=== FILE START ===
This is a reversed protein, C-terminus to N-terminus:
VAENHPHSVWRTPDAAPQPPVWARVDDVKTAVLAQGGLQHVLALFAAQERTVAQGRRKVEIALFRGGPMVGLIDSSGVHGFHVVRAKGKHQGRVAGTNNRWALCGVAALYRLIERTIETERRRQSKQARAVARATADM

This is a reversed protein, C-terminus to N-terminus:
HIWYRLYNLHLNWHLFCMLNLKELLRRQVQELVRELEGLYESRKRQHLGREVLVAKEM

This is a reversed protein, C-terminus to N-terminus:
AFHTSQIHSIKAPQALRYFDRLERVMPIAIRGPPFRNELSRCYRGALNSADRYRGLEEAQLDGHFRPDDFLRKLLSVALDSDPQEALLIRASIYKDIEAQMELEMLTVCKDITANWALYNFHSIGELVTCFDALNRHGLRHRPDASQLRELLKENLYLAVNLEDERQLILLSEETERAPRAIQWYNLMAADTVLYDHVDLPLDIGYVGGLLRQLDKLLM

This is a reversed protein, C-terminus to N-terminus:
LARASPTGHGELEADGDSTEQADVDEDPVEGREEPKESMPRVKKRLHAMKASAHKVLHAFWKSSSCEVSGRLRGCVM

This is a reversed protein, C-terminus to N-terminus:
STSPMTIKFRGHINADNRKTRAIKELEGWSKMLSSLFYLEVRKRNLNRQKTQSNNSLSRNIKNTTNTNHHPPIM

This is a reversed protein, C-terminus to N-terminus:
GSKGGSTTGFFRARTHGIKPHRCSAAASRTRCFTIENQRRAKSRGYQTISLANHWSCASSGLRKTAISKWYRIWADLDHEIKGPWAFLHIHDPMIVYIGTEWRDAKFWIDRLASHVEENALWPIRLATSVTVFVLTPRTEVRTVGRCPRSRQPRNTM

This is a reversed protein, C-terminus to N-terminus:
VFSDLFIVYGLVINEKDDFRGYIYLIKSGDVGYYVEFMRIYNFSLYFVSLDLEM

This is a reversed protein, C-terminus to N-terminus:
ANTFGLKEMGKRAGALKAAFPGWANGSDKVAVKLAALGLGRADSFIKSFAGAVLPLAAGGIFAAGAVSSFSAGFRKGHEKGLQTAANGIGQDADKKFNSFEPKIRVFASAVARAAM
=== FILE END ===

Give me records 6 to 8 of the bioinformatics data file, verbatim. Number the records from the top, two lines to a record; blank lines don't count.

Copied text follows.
This is a reversed protein, C-terminus to N-terminus:
GSKGGSTTGFFRARTHGIKPHRCSAAASRTRCFTIENQRRAKSRGYQTISLANHWSCASSGLRKTAISKWYRIWADLDHEIKGPWAFLHIHDPMIVYIGTEWRDAKFWIDRLASHVEENALWPIRLATSVTVFVLTPRTEVRTVGRCPRSRQPRNTM

This is a reversed protein, C-terminus to N-terminus:
VFSDLFIVYGLVINEKDDFRGYIYLIKSGDVGYYVEFMRIYNFSLYFVSLDLEM

This is a reversed protein, C-terminus to N-terminus:
ANTFGLKEMGKRAGALKAAFPGWANGSDKVAVKLAALGLGRADSFIKSFAGAVLPLAAGGIFAAGAVSSFSAGFRKGHEKGLQTAANGIGQDADKKFNSFEPKIRVFASAVARAAM